Tuesday, June 12, 2012

Concussions in Football: Fixed

Have you heard about all of the hullabaloo (Ha! Hullabaloo... I don't even have to make jokes if I use that word) about concussions in American Football? (yes, American Football. We have an international audience here at Complete Tangent) It's quite a concern for two concerning concerns:

  1. People who played in the NFL are offing themselves at an alarming rate post-career
  2. Other players are getting dementia at an alarming rate

My first point of note: How is this a surprise to anyone! You've got 300 pound men firing into each other headfirst 60-70 times a game and clanking melons every single time. And that's just the linemen! Otherwise it's two smaller guys who don't hit as often, but when they do it's by running full speed and hurling themselves head-first into someone else. This is like holding a NASCAR race where half the cars go in one direction and half in the other, then being surprised when there's a car accident.

Obviously this isn't a great thing from a PR standpoint for the league, or a life-expectancy standpoint for the players. And it's not just NFL'ers. Here's a quote from Malcolm Gladwell in an exchange he had with Bill Simmons at Grantland.com (find it here):

"I was recently reading, by the way, about the work of a researcher at Virginia Tech named Stefan Duma who put electronic monitors in the helmets of 7- and 8-year-olds playing Pop Warner football. He found that those kids were routinely getting hits to the head in the 40 to 60 g range, with some even upwards of 80 gs. To put that in perspective, imagine that you put your son in the front seat of your car, told him not to wear a seat belt, and then smashed the car at 25 miles an hour into a brick wall, so that your son's forehead hit the dashboard. That would be 100 g. Then you reverse and do it again, 30 to 40 times over the course of two hours, at speeds between 20 and 25 miles per hour. That's a football game. If you reversed and did it again, 1,000 times, that would be a season. This is massively screwed up..."

Needless to say there's an issue here. Fortunately I'm not a bystander. I'm a man of action! So I fixed the problem. Well actually, I just changed a word and that fixed the problem. Observe:

American Football -> American Football + Australian = Australian Football, aka "Aussie Rules Football".

Aussie Rules is the perfect replacement sport for American Football and I'll tell you why in an overly complex point by point list:

  1. No Helmets: I know, I know. This doesn't seem like it fixes the concussion problem. But you know who doesn't hurl themselves head-first into another guy's noggin? Guys who aren't wearing helmets. As a sub-point to this, the players aren't generally running directly at each other, which helps, and there's no linemen. Sure, there's probably more knee and joint stuff but that's better than losing your frigging marbles at 50.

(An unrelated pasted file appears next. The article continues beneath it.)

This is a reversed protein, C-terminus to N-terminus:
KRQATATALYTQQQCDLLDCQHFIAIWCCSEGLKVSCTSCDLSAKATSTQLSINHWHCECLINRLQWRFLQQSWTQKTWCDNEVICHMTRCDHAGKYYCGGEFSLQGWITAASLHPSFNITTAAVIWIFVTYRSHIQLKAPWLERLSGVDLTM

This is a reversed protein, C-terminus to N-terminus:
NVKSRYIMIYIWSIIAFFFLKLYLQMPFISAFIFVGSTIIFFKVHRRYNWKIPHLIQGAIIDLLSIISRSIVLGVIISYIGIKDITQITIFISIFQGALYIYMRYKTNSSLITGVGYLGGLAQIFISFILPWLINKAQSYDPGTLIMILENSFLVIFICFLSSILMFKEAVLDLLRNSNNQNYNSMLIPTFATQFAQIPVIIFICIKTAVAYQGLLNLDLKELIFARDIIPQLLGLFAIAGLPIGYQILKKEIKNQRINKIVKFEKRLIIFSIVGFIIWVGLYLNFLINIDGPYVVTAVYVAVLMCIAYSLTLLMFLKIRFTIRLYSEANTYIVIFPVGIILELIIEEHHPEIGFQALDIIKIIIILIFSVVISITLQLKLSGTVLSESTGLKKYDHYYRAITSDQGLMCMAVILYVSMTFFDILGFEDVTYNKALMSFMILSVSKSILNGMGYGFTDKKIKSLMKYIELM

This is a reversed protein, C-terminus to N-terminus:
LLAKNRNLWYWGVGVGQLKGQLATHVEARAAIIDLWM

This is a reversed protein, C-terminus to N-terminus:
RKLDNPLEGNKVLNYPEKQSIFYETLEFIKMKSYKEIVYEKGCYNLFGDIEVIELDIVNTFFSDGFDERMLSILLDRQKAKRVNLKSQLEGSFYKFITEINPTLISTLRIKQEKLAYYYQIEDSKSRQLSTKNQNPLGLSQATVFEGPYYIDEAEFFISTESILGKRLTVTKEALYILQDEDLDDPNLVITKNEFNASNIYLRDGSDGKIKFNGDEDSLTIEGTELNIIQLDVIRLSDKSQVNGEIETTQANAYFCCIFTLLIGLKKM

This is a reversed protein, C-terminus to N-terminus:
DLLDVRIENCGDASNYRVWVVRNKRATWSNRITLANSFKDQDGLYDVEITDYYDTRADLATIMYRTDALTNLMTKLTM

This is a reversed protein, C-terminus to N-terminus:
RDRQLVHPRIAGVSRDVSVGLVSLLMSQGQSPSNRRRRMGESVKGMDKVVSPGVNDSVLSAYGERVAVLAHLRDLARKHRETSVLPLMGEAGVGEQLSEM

2. Gambling Implications: Let's be honest. The NFL succeeds because of gambling, fantasy football in particular, and a big part of why that is is because of the one-game-a-week format. Same for Aussie Rules! Plus, any player can score so there's a whole new level to the team you field.
  3. Increased Handsomeness: You can actually see the player's faces ('cause of the no-helmets) and so you don't have to just cheer for a number on a jersey. This translates into increased marketability for everyone.
  4. High Scoring: Games regularly go over 100 points (6 points for a goal, 1 for an almost-goal) so there's always something interesting going on.
  5. Way Less Down-Time: For all of the similarities in play to NFL, the actual timing is more like soccer. Four 20-minute quarters where the clock just runs, then a bit of time added on by the ref based on injury or scoring.
  6. Humour: The trainers run out and give water to the players during the game. Just the mere chance of a trainer getting blown up by a 6'3" 230lbs guy running at top speed is worth it to me. And let's just pretend I didn't say that during a post about concussion avoidance.
  7. Free-Flowing: There's way more movement and creativity in an Aussie Rules match. It's more like hockey or soccer that way. Y'know, if you're into that kind of thing.

That's why I think Australian Rules Football could replace American Rules Football. By the way, this is as likely to happen as the aforementioned 2-way NASCAR race.

I would like to wish a fond farewell to my razor. He was a great one, left it all in the sink. I remember when I first took him out of the package... it seemed like just another day. An in-game replacement back in January and barely an afterthought at the time. But week-in, week-out he kept showing up to the shave. Never took a day off. It wasn't until March that I realized we had something special going on.

I'll be honest with you - I didn't believe he'd keep it up. It was unthinkable! But I didn't factor in his desire; that passion for shaving I'd never seen before and never will again. This razor was Cal Ripkin Jr, Jahangir Khan, and Yasuhiro Yamashita all rolled into one. He was born to shave.

If I had to share an anecdote it would be two shaves last May. He faltered and we all held our collective breaths... there was a cut. Was this the end? If it were anyone other razor we would have pulled him right away. That's a career ending injury! Even though the call was close we ultimately decided that his months of service deserved another chance and he paid back that loyalty with weeks more of solid duty.

When the streak finally ended last week my razor had put in over 20 weeks of service to the organization, the fans, and all of his medicine cabinet teammates. He will be fondly remembered as a role model not only to other young razors, but to all of us with a dream and the will to make it happen.

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